The Old Coot takes a survey

You go to the doctor – you get a survey in the mail asking, “How did we do?” You buy something online – before you get what you ordered – you find a survey in your in-box. Survey! Survey! Survey! Corporate America is obsessed with surveys. If you give a bad review and take the time to describe the problem you encountered, you think you will get a call in an attempt to make things right. But, you don’t! The survey data, including the detailed feedback you provided just goes into a data base that the CEO uses to crow to the board of directors about the wonderful job he or she is doing to run a customer friendly company.  

Eventually, we’ll get a survey asking how we liked the survey. It’s so overdone, and just a PR move to make us think they care. Just like the recording you get when calling ANY corporation today and get shoved to the back of a long line that says, “All our representatives are busy at the moment; we’ll be with you shortly; your call is important to us.” Followed, with, “This call may be monitored.” I guess that is supposed to stop us from swearing at the clerk when we finally get connected.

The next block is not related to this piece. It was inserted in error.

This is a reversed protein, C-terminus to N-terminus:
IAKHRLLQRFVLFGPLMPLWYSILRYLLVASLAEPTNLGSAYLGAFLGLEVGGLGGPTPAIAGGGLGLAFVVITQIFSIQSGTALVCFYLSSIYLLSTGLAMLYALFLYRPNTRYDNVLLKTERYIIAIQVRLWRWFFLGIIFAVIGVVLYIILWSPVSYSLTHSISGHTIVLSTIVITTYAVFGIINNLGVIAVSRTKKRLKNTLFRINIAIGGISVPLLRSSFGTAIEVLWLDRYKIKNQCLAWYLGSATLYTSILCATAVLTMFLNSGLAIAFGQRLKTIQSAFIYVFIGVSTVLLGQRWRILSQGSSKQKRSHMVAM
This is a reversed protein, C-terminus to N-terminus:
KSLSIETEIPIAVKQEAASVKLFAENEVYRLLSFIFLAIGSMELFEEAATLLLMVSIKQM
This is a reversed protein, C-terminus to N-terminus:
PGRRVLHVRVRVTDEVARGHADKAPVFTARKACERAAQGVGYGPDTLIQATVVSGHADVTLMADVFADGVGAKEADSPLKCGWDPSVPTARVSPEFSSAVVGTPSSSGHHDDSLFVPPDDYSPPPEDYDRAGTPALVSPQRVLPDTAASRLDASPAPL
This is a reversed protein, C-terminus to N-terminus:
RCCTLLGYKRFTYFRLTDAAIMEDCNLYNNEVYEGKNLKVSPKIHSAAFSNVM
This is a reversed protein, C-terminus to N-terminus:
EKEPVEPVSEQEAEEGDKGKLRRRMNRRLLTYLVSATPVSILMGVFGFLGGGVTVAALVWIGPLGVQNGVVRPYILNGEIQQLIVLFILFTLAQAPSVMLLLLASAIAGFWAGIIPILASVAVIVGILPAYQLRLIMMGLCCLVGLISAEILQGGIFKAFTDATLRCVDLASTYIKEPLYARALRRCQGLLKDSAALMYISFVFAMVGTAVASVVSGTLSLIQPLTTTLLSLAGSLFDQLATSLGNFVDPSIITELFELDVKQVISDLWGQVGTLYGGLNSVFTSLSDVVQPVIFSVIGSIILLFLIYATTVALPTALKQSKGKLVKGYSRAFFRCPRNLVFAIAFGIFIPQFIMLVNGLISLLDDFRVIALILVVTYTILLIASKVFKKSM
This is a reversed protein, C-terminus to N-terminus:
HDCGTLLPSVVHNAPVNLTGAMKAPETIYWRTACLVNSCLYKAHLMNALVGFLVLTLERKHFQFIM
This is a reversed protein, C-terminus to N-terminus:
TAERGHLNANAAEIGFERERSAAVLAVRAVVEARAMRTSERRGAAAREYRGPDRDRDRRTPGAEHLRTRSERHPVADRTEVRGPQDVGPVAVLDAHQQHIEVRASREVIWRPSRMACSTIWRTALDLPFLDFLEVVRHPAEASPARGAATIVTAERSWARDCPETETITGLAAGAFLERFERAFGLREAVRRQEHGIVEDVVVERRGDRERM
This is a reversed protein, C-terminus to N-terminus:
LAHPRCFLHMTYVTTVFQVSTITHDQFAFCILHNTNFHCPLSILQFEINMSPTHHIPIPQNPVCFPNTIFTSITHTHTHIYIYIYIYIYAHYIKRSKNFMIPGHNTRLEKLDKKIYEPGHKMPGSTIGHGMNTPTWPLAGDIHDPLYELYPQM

When I’m in a queue waiting to talk to a human, I picture a large group of call-takers sitting around in a break room, listening to me over a loud speaker, as I wait, cracking up when I get frustrated and start yelling, “Answer the darn phone,” along with other, (unprintable) rants, interspaced with, “Please, please get some music that isn’t so annoying that it makes me want to hang up.” (That probably is their intent. And, it works.)

This survey mania is out of control; it’s so bad that eventually muggers will hand you a survey as they run away with your wallet. The ATM machine will force you to tell it how it did, before it will return your card. It’s high time we stopped replying to corporate surveys. It’s the only way to stop the madness. If you agree, please let me know how well I did in convincing you too join, the “no survey” movement. Rate me on a scale of 1 to 5, with 5 being very well, and 1 being not at all.   

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